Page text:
• Film in landscape.
  • Keep interviewees well out in front of the background for good depth of field
  • Use the rule-of-thirds when cropping your frame. 
  • Avoid harsh light (e.g., bright sunny outdoors). 
  • Get a variety of B-roll or cover video shots.
  • Use a mix of wide, medium, and close-up shots.


  • Use interview techniques to make people feel at ease, and to make it more conversational.
  • Ask the subject to include the question as they answer.
  • Don’t be afraid to ‘direct’ people to tell them what you need to do.
  • Be aware of background noise. Bad audio can ruin a production, so b
  • Try to film indoors whenever possible to limit noise
  • If you’re far away from your subject, use a microphone.

Post-production tips - putting it all together

  • iMovie, FinalCut Pro, Premiere Pro, and Rush are all recommended editing software options.
  • Construct A-roll or main footage (script, interviews, voice-over) using it as the foundation
  • Layer over your B-roll.
  • If using music, avoid songs with lyrics.
  • Use captions and translations to make videos accessible to people with disabilities and multicultural audiences.

AI and school videos

Jake showed how AI (Artificial Intelligence) can be a great help to school communicators primarily in the pre-production phase of generating script outlines or ideas for school videos. He listed some software tools (available free and in paid plans) that some schools and organizations can use to ‘level up’ their video productions:

For everything from creating avatars for your principal to creating fresh content and providing some inspiration for video production, AI could be a useful tool. Jake demonstrated using ChatGPT to create a script for a 60-second video for a new curriculum at a fictional high school but warned that with such automation comes the need for human oversight and control to protect against potential bias, attribution, and privacy violations.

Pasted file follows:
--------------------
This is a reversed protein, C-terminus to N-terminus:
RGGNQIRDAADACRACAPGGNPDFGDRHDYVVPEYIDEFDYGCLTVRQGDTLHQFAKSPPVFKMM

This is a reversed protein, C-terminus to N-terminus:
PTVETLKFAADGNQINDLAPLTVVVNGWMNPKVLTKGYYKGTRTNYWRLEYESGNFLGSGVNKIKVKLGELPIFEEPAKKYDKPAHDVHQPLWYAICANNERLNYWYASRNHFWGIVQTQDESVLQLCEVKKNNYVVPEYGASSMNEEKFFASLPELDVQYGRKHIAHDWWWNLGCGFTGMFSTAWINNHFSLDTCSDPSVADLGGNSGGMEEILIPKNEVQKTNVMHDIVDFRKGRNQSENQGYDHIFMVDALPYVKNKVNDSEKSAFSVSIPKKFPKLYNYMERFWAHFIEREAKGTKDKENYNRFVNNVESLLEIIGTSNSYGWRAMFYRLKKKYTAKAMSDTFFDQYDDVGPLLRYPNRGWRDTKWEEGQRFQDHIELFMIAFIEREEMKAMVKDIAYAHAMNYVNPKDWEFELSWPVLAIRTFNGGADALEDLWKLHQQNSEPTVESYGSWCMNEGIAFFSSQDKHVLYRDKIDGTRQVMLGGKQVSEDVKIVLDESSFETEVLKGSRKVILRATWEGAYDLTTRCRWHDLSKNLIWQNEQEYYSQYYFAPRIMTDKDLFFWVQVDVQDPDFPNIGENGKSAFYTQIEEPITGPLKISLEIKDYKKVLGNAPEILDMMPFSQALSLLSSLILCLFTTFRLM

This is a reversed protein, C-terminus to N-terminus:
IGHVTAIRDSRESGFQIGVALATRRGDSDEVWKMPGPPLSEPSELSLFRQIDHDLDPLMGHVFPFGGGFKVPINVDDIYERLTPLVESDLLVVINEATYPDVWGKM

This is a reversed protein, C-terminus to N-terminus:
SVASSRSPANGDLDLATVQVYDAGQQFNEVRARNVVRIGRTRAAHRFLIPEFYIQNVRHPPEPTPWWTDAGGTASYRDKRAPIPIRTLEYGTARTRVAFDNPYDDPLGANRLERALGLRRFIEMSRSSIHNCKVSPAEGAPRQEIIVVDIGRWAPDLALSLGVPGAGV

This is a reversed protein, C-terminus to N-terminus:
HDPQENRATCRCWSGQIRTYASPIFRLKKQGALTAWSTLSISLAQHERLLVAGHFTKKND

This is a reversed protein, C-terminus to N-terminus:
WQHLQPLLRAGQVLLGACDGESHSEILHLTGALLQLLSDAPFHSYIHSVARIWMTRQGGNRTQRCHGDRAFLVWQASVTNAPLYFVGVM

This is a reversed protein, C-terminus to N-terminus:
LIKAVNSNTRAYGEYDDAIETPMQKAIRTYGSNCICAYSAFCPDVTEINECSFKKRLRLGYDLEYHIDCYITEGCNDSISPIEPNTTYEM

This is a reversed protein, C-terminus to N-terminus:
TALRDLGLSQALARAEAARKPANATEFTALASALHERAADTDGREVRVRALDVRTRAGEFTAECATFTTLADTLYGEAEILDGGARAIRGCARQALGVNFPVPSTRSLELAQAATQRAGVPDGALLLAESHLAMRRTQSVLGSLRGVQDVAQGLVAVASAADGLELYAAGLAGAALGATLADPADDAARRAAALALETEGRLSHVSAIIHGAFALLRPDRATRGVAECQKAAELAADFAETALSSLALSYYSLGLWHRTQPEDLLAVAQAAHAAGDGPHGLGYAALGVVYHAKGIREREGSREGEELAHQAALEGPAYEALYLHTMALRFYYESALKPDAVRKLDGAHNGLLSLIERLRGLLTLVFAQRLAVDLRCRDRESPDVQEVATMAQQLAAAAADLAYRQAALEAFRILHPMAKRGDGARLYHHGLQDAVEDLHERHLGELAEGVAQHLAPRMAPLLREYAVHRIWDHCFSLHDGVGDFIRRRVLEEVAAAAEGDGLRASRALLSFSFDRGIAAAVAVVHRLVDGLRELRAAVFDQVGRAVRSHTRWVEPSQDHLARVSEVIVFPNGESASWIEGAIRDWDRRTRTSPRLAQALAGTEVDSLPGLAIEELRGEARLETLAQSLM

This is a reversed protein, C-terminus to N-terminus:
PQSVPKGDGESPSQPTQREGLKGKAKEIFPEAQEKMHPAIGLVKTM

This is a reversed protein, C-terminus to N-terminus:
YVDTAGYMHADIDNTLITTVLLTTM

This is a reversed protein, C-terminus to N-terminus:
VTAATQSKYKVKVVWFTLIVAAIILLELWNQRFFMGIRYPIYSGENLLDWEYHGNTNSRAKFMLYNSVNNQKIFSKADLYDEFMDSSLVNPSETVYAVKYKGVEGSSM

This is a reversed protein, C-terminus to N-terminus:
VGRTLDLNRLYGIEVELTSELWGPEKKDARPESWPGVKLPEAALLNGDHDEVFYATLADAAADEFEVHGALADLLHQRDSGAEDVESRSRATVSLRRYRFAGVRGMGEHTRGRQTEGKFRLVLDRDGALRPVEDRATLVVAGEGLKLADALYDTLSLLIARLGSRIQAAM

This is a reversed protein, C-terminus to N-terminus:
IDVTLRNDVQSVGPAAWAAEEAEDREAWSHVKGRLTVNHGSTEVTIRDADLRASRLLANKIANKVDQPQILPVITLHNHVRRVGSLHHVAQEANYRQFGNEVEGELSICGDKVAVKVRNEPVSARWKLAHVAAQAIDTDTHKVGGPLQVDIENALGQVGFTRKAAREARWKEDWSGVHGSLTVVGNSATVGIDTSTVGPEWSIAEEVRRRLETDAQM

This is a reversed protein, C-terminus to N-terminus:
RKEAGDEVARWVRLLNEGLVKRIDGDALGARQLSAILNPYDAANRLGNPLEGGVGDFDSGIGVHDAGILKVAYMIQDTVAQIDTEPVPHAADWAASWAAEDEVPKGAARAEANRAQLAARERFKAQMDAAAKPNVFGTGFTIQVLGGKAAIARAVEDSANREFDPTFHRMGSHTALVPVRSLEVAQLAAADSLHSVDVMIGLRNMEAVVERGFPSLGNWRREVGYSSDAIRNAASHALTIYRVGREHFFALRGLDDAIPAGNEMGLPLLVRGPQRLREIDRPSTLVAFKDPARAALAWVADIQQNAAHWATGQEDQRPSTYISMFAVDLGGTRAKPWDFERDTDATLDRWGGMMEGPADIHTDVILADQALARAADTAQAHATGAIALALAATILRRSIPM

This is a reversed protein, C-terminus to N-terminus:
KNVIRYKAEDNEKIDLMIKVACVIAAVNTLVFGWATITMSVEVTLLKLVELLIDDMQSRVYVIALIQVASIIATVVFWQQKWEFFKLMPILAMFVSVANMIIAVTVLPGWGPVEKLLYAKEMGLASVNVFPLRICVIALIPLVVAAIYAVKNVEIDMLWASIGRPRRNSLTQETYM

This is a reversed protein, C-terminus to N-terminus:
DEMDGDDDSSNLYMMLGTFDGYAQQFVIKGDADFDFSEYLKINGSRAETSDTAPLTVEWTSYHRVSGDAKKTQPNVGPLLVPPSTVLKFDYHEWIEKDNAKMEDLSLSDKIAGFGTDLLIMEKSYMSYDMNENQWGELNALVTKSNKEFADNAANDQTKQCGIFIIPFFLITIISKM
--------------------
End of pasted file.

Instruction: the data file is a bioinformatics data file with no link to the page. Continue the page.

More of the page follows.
Tips for school communicators

JS: Use your creativity, your knowledge of your district, and your people to create content and help shape your stories in a way that's going to resonate with them. You don't want it to look super generic (i.e., the risk of AI-generated content). Avoid overdoing the talking heads. Sure, there are times when you have to show who’s talking but use B-roll and other production techniques to keep your video interesting. 

For social media, those first three or so seconds of your video are critical to pop and help it stand out. The secret to social is connecting to people through emotion. If you make them cry or laugh, it will be more impactful, memorable, and shareable. Film and edit vertical videos, and keep in mind framing for adding captions or other graphics. 

More Jake: Jake Sturgis is the featured presenter in How to Level Up Your School’s Video Skills. View the full webinar video here.


Topics: Communication Social media Public relations

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About the author

Marketing director and content strategist for SchoolNow, Jay’s a former school public relations specialist who’s helped businesses, schools and colleges use the power of communications to improve their image, generate support, and optimize relationships. Reach him at jay@schoolnow.com.